On March 23, 2022, the Occupational Safety and Health Administration (OSHA) published a notice in the federal register announcing a limited re-opening of the comment period regarding OSHA’s final standard to protect healthcare and healthcare support service workers from occupational exposure to COVID-19. The comment period will end on April 22, 2022, and the virtual public hearing will be held on April 27, 2022. The Emergency Temporary Standard (ETS) for Occupational Exposure to COVID-19 for healthcare and healthcare support service workers (OSHA Healthcare ETS) was originally published on June 21, 2021. OSHA has re-opened the comment period to allow stakeholders to address changes the agency is considering that depart from the June 2021 version of the OSHA Healthcare ETS.
Potential changes in the OSHA Healthcare ETS
Below is a partial list of the potential changes proposed by OSHA to the OSHA Healthcare ETS:
- Aligning the OSHA Healthcare ETS with CDC recommendations which have evolved since the June 2021 OSHA Healthcare ETS was published.
- Adding Flexibility for Employers: Restating and broadening implementation requirements regarding required policies and procedures and providing a safe-harbor enforcement policy for employers that comply with CDC guidance.
- Removing Scope Exemptions: the OSHA Healthcare ETS will be adopted under section 6(b) of the OSH Act requiring that the standard substantially reduce or eliminate a significant risk of material impairment to health to the extent feasible. Due to the different risk assessment, OSHA is considering subjecting employers to the final standard regardless of screening procedures for non-employees or vaccination status of employees.
- Limiting controls based on the potential for exposure: OSHA is considering an infection control approach that is better balanced to address the level of risk in the specific area of the healthcare setting.
- Redefining vaccination status: OSHA is considering changes based on recommended additional COVID-19 vaccine doses and booster shots.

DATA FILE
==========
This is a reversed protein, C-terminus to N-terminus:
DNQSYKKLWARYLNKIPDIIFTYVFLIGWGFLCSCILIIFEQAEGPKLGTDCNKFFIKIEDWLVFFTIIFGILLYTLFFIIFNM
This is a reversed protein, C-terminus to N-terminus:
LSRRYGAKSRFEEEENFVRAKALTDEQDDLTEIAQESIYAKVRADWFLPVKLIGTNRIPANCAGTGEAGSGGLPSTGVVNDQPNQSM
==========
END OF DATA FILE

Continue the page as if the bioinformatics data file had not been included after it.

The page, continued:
- Requiring paid leave related to obtaining a COVID-19 vaccine: OSHA is considering an adjustment to the provisions to provide employees with up to four hours, including travel time for employees to receive a vaccine and recover from any side effects. OSHA is considering whether to limit provisions regarding support for vaccinations to employees not covered by the Centers for Medicare & Medicaid Services (CMS). OSHA is not considering mandating vaccines for employees.
- Relaxing OSHA Healthcare ETS requirements in settings with vaccinated workers or based on the general vaccination rate in the community.
- Extending coverage of the OSHA Healthcare ETS to the construction industry when working in healthcare settings.
- Adjusting recordkeeping and reporting requirements for COVID-19.
- Linking OSHA Healthcare ETS requirements to local community transmission levels.
- Extending the OSHA Healthcare ETS to subsequent related strains and mutations of the SARS-COV-2 virus.
- Revising the data used for economic analysis to improve estimated costs.
OSHA also seeks updated data related to 1) the effects of the Delta and Omicron variants on the health of healthcare workers, 2) vaccination rates and vaccine efficacy and 3) impacts on staffing retention.
Individuals or businesses interested in presenting testimony at the public hearing, must comply with the requirements listed in the federal register and submit a notice of intention to appear at the hearing by April 6, 2022.
If you have questions regarding the OSHA Healthcare ETS or seek information regarding the related commentary period and public hearing, contact Donna Pryor, Tracey O’Brien or your Husch Blackwell attorney.